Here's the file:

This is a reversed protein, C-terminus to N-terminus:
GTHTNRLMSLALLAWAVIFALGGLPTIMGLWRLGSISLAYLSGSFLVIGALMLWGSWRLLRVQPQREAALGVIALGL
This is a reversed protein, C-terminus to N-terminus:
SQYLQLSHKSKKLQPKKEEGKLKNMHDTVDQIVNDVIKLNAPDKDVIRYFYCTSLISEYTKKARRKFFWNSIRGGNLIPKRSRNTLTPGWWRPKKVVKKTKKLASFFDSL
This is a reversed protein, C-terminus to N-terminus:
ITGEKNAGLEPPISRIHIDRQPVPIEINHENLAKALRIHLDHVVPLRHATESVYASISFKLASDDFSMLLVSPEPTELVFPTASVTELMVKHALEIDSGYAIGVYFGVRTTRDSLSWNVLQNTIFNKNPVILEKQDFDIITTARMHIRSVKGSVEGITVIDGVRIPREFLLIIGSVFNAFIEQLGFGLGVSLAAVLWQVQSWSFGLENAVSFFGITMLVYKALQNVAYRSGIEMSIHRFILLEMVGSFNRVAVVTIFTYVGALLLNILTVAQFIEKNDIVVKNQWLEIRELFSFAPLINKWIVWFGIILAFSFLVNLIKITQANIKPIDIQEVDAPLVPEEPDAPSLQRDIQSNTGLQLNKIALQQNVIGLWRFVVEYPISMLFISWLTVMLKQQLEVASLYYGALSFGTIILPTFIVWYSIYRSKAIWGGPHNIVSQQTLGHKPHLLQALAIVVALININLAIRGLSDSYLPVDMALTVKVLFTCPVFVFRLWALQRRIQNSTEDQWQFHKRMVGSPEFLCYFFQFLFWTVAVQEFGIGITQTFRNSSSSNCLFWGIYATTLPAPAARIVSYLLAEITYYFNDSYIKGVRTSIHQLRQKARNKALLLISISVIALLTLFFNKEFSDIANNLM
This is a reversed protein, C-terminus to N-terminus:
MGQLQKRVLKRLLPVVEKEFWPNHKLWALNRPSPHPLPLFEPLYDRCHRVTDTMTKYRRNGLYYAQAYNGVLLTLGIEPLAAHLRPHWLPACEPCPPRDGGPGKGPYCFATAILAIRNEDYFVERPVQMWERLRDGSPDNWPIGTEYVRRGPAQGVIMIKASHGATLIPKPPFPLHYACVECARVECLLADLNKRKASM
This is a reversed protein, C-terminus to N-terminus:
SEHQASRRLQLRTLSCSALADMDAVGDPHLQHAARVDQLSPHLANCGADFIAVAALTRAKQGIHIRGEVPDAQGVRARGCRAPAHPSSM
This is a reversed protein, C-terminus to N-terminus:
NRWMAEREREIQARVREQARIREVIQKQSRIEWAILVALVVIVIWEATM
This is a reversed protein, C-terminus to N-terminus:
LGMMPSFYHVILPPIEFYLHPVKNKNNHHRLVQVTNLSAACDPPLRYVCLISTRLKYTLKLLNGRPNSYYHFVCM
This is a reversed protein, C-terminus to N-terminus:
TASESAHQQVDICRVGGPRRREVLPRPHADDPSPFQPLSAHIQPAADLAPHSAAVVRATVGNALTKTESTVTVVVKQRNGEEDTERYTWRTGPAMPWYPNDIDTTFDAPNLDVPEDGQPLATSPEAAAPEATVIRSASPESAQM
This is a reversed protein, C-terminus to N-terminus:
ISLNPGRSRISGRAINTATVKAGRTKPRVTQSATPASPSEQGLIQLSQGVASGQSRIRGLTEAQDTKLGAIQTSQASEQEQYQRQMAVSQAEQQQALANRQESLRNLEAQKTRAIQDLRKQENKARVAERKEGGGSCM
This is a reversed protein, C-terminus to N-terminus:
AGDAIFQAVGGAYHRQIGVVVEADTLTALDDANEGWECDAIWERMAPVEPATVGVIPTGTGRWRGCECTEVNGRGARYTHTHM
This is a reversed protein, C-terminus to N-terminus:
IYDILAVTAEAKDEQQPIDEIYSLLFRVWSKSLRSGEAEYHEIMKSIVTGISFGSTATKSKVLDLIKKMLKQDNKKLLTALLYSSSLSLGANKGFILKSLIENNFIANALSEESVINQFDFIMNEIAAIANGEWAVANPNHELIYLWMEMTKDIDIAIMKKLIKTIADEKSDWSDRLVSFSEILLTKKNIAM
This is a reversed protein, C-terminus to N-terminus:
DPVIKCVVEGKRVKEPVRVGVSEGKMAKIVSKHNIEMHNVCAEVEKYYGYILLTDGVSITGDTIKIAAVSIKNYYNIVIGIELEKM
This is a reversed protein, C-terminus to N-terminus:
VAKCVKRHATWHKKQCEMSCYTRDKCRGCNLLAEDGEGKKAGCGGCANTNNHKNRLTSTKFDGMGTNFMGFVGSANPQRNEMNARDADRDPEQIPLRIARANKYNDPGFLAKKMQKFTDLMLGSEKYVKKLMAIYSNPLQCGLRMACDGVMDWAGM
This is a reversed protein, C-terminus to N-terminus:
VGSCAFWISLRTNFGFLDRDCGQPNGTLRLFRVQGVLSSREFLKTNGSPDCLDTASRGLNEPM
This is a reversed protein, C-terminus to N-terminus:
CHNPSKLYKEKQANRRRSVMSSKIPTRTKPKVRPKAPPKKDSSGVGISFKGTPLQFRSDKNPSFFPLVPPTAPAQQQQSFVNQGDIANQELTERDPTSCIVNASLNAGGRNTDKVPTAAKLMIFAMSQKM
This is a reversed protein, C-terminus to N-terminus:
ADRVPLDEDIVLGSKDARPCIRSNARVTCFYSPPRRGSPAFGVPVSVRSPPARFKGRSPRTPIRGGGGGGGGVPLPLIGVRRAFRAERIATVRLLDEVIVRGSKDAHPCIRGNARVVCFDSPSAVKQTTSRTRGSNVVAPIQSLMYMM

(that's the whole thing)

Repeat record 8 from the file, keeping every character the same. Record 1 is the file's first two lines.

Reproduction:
This is a reversed protein, C-terminus to N-terminus:
TASESAHQQVDICRVGGPRRREVLPRPHADDPSPFQPLSAHIQPAADLAPHSAAVVRATVGNALTKTESTVTVVVKQRNGEEDTERYTWRTGPAMPWYPNDIDTTFDAPNLDVPEDGQPLATSPEAAAPEATVIRSASPESAQM